Diamond Jubilee: Charles and Camilla tour Papua New Guinea
The Prince of Wales and the Duchess of Cornwall have been given a glimpse of village life in Papua New Guinea.
A choir of women in floral shirts and grass skirts welcomed the couple, who are on a tour to mark the Queen's Diamond Jubilee year, to Boera.
The pair were shown crafts, canoe building and an aid project before a state dinner in capital Port Moresby.
Prince Charles, colonel-in-chief of the local Royal Pacific Islands Regiment, earlier inspected a military parade.
Dressed in the forest green uniform of the regiment, he presented infantrymen with new colours at the Sir John Guise Stadium in Port Moresby.
In a speech, he introduced himself in the local Tok Pisin language as the "first child of Mrs Queen", which brought cheers and applause from the crowd of about 5,000 people.
His words translated as: "I bring you greetings from Her Majesty the Queen of Papua New Guinea and from all my family members during this celebration of the Diamond Jubilee."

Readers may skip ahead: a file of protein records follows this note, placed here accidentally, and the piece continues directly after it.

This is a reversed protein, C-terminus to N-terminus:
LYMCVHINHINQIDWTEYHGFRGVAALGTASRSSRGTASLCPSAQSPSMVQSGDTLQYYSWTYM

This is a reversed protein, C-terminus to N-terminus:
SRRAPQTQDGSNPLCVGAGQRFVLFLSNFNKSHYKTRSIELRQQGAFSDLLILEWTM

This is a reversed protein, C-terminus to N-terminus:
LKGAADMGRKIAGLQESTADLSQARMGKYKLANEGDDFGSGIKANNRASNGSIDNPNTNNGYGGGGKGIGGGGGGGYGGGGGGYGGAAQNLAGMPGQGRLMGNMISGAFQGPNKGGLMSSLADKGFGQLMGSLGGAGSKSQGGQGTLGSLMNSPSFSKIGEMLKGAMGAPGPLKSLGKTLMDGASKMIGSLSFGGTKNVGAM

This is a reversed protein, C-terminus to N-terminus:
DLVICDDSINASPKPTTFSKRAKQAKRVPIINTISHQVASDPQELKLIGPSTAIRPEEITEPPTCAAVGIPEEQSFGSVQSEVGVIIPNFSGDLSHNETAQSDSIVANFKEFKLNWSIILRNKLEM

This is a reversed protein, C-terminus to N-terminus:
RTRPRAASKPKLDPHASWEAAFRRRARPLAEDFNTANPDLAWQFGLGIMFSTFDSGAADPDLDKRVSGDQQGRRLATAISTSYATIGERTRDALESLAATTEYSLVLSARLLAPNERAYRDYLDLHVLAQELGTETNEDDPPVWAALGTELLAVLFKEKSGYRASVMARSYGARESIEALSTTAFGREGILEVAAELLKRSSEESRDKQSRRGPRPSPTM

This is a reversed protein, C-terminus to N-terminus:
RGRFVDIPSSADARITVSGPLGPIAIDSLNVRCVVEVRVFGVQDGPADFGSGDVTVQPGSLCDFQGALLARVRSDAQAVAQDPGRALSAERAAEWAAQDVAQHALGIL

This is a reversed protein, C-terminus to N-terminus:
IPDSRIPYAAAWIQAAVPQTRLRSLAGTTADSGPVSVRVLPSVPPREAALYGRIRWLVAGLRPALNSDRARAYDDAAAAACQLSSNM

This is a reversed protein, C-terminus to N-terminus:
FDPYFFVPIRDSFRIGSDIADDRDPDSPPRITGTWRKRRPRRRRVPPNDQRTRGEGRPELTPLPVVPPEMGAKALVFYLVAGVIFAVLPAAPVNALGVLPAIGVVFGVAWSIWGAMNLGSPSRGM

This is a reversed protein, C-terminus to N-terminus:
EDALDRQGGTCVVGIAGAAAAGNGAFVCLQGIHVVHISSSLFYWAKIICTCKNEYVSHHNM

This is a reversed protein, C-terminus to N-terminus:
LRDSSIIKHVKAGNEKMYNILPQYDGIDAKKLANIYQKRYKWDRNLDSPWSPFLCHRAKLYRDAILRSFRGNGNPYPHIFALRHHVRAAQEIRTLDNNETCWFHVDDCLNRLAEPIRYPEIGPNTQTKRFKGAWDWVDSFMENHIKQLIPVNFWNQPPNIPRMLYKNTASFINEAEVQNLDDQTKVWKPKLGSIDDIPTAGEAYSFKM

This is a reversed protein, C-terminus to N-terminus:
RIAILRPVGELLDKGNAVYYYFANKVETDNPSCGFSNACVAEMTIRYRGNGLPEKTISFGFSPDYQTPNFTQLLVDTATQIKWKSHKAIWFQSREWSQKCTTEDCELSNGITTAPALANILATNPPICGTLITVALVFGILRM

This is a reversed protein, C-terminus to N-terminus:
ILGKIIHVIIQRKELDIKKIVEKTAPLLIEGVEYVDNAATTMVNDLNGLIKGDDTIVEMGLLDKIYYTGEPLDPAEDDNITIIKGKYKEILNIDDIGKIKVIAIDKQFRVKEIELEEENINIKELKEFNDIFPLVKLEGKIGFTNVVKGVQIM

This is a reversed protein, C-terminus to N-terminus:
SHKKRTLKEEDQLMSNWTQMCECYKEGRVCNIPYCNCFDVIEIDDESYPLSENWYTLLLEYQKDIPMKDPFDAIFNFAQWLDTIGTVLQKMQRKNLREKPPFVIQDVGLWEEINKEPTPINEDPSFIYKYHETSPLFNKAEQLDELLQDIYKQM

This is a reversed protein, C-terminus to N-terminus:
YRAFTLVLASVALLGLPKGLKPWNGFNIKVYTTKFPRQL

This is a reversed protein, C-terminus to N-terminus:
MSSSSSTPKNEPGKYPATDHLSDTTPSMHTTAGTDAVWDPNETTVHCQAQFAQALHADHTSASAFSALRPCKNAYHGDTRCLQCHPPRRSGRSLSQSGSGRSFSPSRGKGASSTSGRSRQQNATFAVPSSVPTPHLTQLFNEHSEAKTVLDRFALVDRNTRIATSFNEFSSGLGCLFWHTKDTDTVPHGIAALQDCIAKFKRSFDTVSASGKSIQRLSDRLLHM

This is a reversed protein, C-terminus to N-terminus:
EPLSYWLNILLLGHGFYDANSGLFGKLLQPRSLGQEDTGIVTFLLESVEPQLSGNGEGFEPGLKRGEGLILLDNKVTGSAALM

The event also included an open-air church service, in which prayers were said for the Queen, while the local culture was showcased in dance and music.
Tribes from across Papua New Guinea were present, including Huli men with their yellow painted faces and Asaro mudmen, with large false heads and bodies covered in grey clay.
The royal couple arrived on the island on Saturday on the first leg of a two-week tour of Commonwealth countries, which will also see them visit Australia and New Zealand.
It is the fourth time Prince Charles has visited Papua New Guinea but the first time for Camilla.
During a visit to the National Bird of Paradise and Orchid Garden, the Duchess of Cornwall was presented with a rare hybrid orchid named in her honour, the Dendrobium Camilla.
At Boera village, hundreds of residents turned out to greet Prince Charles and the duchess.
Jenny Lohia, 24, topless and dressed traditionally in a leaf skirt and body paintings, gave Camilla a peck on the cheek as she placed a necklace of shells around her neck as a welcoming present.
They royal couple were shown local painting, weaving and pottery and toured the aid project concerned with the replanting of coastal mangroves.
The couple were guests of honour at the state dinner later, which was hosted by governor general Sir Michael Ogio and his wife.